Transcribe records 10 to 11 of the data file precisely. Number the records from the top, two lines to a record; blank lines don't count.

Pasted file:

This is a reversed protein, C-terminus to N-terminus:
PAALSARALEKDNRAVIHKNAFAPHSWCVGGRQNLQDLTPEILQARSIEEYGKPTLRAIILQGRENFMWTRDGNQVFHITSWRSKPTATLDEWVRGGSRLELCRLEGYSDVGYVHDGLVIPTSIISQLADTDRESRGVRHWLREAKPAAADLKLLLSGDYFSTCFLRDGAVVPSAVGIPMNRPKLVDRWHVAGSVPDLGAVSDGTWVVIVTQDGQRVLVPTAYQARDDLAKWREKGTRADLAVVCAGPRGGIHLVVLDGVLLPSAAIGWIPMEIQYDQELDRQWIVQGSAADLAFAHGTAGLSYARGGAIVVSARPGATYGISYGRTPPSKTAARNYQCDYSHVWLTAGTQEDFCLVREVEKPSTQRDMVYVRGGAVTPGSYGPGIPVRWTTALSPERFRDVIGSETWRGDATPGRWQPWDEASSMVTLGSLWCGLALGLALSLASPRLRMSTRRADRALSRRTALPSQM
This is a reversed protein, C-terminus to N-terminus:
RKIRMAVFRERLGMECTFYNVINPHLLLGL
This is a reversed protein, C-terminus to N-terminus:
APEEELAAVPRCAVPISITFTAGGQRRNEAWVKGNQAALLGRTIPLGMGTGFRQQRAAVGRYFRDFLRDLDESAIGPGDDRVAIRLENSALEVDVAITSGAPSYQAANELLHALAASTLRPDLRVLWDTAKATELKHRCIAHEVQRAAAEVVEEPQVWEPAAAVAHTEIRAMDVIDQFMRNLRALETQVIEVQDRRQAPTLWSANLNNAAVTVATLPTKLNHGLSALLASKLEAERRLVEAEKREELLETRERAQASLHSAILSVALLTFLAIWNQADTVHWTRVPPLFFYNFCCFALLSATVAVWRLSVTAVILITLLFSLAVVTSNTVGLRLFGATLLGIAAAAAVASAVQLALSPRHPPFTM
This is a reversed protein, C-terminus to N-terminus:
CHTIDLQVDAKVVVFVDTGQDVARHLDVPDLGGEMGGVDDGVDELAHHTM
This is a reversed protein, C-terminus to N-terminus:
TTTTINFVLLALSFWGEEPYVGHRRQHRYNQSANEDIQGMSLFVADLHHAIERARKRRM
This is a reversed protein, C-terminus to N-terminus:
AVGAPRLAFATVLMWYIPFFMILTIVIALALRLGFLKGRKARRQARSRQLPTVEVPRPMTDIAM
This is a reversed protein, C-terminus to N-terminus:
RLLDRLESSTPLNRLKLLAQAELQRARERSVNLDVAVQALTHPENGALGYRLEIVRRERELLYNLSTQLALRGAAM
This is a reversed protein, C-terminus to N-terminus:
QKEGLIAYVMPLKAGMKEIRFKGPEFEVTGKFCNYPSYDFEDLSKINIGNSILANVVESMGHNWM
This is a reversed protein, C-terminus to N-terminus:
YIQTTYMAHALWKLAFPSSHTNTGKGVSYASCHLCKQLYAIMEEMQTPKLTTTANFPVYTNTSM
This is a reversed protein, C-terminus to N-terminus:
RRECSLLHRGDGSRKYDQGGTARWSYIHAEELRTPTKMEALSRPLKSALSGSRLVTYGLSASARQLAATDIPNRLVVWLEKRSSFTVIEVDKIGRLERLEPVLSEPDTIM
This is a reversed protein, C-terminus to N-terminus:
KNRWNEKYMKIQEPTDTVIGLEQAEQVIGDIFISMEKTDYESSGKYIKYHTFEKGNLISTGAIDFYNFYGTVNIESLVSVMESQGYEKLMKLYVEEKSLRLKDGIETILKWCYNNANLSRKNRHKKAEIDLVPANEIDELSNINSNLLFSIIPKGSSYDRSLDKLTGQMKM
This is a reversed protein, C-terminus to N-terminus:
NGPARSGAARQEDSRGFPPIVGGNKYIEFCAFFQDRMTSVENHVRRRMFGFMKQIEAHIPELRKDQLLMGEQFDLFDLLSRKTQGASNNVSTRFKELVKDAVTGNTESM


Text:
This is a reversed protein, C-terminus to N-terminus:
RRECSLLHRGDGSRKYDQGGTARWSYIHAEELRTPTKMEALSRPLKSALSGSRLVTYGLSASARQLAATDIPNRLVVWLEKRSSFTVIEVDKIGRLERLEPVLSEPDTIM
This is a reversed protein, C-terminus to N-terminus:
KNRWNEKYMKIQEPTDTVIGLEQAEQVIGDIFISMEKTDYESSGKYIKYHTFEKGNLISTGAIDFYNFYGTVNIESLVSVMESQGYEKLMKLYVEEKSLRLKDGIETILKWCYNNANLSRKNRHKKAEIDLVPANEIDELSNINSNLLFSIIPKGSSYDRSLDKLTGQMKM